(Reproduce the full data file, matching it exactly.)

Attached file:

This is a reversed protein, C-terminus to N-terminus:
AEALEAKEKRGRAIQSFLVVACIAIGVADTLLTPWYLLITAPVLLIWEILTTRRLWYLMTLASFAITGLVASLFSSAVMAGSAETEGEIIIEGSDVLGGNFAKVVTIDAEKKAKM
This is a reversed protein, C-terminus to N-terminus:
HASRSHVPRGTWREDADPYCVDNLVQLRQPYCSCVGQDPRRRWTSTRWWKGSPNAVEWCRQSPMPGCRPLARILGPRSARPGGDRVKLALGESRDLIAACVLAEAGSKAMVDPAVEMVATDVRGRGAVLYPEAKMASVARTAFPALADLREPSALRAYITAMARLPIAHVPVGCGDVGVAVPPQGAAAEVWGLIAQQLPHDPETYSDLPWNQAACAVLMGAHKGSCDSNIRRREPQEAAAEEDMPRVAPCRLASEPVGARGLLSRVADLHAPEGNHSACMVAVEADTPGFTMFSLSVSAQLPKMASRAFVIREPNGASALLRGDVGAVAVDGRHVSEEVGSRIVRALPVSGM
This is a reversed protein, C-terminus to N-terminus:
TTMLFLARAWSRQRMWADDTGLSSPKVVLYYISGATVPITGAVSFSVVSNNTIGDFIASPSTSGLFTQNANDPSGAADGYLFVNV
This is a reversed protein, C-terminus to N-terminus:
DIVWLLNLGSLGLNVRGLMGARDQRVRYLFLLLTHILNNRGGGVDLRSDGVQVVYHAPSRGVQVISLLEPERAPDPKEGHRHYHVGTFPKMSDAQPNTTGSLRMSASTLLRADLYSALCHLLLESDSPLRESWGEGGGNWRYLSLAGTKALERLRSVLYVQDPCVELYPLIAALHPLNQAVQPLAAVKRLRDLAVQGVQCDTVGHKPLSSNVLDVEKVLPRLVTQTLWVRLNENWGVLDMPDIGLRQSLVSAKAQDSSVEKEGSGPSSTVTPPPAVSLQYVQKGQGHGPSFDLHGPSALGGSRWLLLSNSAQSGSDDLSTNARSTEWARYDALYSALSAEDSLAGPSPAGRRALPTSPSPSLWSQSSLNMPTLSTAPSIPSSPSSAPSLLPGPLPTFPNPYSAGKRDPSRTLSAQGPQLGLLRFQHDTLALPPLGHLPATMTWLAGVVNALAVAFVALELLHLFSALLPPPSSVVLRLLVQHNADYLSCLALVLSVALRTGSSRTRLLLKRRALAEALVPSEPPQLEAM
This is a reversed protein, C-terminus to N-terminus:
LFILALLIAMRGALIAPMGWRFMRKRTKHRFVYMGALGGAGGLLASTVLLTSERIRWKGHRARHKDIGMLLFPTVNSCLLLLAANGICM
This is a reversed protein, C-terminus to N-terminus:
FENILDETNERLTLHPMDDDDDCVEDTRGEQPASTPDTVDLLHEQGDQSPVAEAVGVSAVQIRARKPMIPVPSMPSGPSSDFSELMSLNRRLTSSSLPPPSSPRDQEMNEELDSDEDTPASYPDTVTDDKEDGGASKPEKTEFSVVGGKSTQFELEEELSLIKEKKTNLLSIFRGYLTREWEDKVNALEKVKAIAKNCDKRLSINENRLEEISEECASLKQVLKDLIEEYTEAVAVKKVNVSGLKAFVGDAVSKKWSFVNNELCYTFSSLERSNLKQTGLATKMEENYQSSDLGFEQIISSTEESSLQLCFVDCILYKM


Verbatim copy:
This is a reversed protein, C-terminus to N-terminus:
AEALEAKEKRGRAIQSFLVVACIAIGVADTLLTPWYLLITAPVLLIWEILTTRRLWYLMTLASFAITGLVASLFSSAVMAGSAETEGEIIIEGSDVLGGNFAKVVTIDAEKKAKM
This is a reversed protein, C-terminus to N-terminus:
HASRSHVPRGTWREDADPYCVDNLVQLRQPYCSCVGQDPRRRWTSTRWWKGSPNAVEWCRQSPMPGCRPLARILGPRSARPGGDRVKLALGESRDLIAACVLAEAGSKAMVDPAVEMVATDVRGRGAVLYPEAKMASVARTAFPALADLREPSALRAYITAMARLPIAHVPVGCGDVGVAVPPQGAAAEVWGLIAQQLPHDPETYSDLPWNQAACAVLMGAHKGSCDSNIRRREPQEAAAEEDMPRVAPCRLASEPVGARGLLSRVADLHAPEGNHSACMVAVEADTPGFTMFSLSVSAQLPKMASRAFVIREPNGASALLRGDVGAVAVDGRHVSEEVGSRIVRALPVSGM
This is a reversed protein, C-terminus to N-terminus:
TTMLFLARAWSRQRMWADDTGLSSPKVVLYYISGATVPITGAVSFSVVSNNTIGDFIASPSTSGLFTQNANDPSGAADGYLFVNV
This is a reversed protein, C-terminus to N-terminus:
DIVWLLNLGSLGLNVRGLMGARDQRVRYLFLLLTHILNNRGGGVDLRSDGVQVVYHAPSRGVQVISLLEPERAPDPKEGHRHYHVGTFPKMSDAQPNTTGSLRMSASTLLRADLYSALCHLLLESDSPLRESWGEGGGNWRYLSLAGTKALERLRSVLYVQDPCVELYPLIAALHPLNQAVQPLAAVKRLRDLAVQGVQCDTVGHKPLSSNVLDVEKVLPRLVTQTLWVRLNENWGVLDMPDIGLRQSLVSAKAQDSSVEKEGSGPSSTVTPPPAVSLQYVQKGQGHGPSFDLHGPSALGGSRWLLLSNSAQSGSDDLSTNARSTEWARYDALYSALSAEDSLAGPSPAGRRALPTSPSPSLWSQSSLNMPTLSTAPSIPSSPSSAPSLLPGPLPTFPNPYSAGKRDPSRTLSAQGPQLGLLRFQHDTLALPPLGHLPATMTWLAGVVNALAVAFVALELLHLFSALLPPPSSVVLRLLVQHNADYLSCLALVLSVALRTGSSRTRLLLKRRALAEALVPSEPPQLEAM
This is a reversed protein, C-terminus to N-terminus:
LFILALLIAMRGALIAPMGWRFMRKRTKHRFVYMGALGGAGGLLASTVLLTSERIRWKGHRARHKDIGMLLFPTVNSCLLLLAANGICM
This is a reversed protein, C-terminus to N-terminus:
FENILDETNERLTLHPMDDDDDCVEDTRGEQPASTPDTVDLLHEQGDQSPVAEAVGVSAVQIRARKPMIPVPSMPSGPSSDFSELMSLNRRLTSSSLPPPSSPRDQEMNEELDSDEDTPASYPDTVTDDKEDGGASKPEKTEFSVVGGKSTQFELEEELSLIKEKKTNLLSIFRGYLTREWEDKVNALEKVKAIAKNCDKRLSINENRLEEISEECASLKQVLKDLIEEYTEAVAVKKVNVSGLKAFVGDAVSKKWSFVNNELCYTFSSLERSNLKQTGLATKMEENYQSSDLGFEQIISSTEESSLQLCFVDCILYKM